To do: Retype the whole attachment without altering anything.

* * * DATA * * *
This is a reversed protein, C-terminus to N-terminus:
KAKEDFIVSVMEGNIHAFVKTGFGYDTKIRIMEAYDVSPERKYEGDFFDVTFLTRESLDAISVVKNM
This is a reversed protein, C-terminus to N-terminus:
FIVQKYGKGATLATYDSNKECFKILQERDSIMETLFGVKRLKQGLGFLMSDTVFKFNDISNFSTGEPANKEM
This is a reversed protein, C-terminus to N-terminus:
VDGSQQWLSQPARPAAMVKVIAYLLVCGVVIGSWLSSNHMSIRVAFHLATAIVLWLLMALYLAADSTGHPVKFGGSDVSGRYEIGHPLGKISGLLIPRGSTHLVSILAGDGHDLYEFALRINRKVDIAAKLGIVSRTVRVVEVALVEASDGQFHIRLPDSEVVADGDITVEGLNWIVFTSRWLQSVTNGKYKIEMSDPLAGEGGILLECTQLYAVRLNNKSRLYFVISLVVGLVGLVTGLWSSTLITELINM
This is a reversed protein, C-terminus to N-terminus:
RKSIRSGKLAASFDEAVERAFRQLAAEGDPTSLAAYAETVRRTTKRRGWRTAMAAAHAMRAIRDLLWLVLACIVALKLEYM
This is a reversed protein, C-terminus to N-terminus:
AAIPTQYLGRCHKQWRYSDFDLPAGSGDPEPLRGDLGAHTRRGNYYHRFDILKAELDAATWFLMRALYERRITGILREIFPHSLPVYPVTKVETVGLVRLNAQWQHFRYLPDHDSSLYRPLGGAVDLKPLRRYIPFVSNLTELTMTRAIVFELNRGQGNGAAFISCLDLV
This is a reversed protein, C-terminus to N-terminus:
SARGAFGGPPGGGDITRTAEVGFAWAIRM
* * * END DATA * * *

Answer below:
This is a reversed protein, C-terminus to N-terminus:
KAKEDFIVSVMEGNIHAFVKTGFGYDTKIRIMEAYDVSPERKYEGDFFDVTFLTRESLDAISVVKNM
This is a reversed protein, C-terminus to N-terminus:
FIVQKYGKGATLATYDSNKECFKILQERDSIMETLFGVKRLKQGLGFLMSDTVFKFNDISNFSTGEPANKEM
This is a reversed protein, C-terminus to N-terminus:
VDGSQQWLSQPARPAAMVKVIAYLLVCGVVIGSWLSSNHMSIRVAFHLATAIVLWLLMALYLAADSTGHPVKFGGSDVSGRYEIGHPLGKISGLLIPRGSTHLVSILAGDGHDLYEFALRINRKVDIAAKLGIVSRTVRVVEVALVEASDGQFHIRLPDSEVVADGDITVEGLNWIVFTSRWLQSVTNGKYKIEMSDPLAGEGGILLECTQLYAVRLNNKSRLYFVISLVVGLVGLVTGLWSSTLITELINM
This is a reversed protein, C-terminus to N-terminus:
RKSIRSGKLAASFDEAVERAFRQLAAEGDPTSLAAYAETVRRTTKRRGWRTAMAAAHAMRAIRDLLWLVLACIVALKLEYM
This is a reversed protein, C-terminus to N-terminus:
AAIPTQYLGRCHKQWRYSDFDLPAGSGDPEPLRGDLGAHTRRGNYYHRFDILKAELDAATWFLMRALYERRITGILREIFPHSLPVYPVTKVETVGLVRLNAQWQHFRYLPDHDSSLYRPLGGAVDLKPLRRYIPFVSNLTELTMTRAIVFELNRGQGNGAAFISCLDLV
This is a reversed protein, C-terminus to N-terminus:
SARGAFGGPPGGGDITRTAEVGFAWAIRM